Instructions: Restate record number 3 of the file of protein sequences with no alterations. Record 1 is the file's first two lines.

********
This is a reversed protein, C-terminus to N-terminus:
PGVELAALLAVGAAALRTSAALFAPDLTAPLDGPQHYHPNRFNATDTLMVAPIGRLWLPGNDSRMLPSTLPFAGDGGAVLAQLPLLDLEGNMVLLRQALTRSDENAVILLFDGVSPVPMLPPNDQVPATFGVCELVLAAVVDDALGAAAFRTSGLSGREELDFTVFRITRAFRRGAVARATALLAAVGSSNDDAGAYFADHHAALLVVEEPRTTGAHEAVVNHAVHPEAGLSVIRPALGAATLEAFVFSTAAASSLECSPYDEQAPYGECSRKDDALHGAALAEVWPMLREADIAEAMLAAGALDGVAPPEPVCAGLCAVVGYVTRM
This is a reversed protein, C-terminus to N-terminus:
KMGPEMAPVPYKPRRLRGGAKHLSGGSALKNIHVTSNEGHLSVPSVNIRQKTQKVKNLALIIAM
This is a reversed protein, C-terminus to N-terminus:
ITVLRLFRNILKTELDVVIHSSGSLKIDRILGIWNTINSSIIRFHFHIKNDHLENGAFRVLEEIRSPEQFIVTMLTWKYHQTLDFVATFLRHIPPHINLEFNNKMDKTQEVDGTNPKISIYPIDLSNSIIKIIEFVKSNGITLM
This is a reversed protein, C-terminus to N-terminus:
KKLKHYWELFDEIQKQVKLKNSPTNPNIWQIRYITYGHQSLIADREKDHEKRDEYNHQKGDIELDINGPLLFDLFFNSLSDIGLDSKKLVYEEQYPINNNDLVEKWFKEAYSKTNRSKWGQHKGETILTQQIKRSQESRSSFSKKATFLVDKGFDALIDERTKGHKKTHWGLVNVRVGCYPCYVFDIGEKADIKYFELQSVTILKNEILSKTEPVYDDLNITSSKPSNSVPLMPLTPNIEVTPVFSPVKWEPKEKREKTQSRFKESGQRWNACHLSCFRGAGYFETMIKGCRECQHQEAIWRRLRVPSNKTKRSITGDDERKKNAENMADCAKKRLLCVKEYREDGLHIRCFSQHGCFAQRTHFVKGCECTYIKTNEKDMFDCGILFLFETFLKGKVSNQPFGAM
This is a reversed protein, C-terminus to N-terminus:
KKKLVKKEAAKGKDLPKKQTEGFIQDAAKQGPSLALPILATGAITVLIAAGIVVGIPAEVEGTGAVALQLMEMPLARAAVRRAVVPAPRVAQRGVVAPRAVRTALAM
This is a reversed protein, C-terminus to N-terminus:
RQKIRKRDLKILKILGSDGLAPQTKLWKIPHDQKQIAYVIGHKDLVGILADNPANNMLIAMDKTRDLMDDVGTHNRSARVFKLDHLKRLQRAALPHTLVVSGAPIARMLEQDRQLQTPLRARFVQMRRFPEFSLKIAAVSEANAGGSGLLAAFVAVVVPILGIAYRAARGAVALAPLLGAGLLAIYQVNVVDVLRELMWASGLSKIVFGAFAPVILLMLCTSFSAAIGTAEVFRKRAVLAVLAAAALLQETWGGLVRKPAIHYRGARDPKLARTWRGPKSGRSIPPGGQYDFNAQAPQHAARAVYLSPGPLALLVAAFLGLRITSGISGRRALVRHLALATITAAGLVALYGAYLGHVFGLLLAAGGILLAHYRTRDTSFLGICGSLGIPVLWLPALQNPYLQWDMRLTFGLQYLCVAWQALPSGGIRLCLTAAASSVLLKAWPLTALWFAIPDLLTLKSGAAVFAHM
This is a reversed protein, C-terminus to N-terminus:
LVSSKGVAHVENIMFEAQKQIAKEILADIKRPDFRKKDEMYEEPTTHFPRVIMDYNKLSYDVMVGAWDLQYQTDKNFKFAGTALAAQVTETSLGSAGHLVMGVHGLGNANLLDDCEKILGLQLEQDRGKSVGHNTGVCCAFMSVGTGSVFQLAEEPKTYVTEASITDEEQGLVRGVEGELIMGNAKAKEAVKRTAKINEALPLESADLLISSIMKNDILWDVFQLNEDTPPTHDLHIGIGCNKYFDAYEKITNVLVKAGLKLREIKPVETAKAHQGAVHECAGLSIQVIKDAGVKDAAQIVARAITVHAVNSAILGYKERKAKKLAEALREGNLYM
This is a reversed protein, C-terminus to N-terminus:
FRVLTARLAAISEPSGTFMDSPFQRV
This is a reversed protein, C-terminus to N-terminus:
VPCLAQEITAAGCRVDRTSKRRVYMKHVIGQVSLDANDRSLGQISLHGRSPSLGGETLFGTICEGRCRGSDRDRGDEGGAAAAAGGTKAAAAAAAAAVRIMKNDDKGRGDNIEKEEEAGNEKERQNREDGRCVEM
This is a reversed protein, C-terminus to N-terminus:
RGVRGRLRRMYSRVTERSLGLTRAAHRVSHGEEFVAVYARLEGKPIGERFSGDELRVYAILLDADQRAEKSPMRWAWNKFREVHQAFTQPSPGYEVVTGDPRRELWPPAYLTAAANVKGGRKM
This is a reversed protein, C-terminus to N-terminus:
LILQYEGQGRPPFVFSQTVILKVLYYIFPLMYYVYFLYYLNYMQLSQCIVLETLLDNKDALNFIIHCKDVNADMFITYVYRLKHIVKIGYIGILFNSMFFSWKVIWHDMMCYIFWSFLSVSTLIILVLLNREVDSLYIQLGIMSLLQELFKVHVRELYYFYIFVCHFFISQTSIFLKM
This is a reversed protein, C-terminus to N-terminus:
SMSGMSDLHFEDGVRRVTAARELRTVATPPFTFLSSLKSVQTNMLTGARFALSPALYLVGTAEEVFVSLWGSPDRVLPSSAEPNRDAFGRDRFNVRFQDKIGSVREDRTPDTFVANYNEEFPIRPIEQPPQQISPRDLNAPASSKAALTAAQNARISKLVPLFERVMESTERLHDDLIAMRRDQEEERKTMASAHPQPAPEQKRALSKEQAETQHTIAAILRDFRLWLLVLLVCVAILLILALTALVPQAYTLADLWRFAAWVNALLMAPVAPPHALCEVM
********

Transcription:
This is a reversed protein, C-terminus to N-terminus:
ITVLRLFRNILKTELDVVIHSSGSLKIDRILGIWNTINSSIIRFHFHIKNDHLENGAFRVLEEIRSPEQFIVTMLTWKYHQTLDFVATFLRHIPPHINLEFNNKMDKTQEVDGTNPKISIYPIDLSNSIIKIIEFVKSNGITLM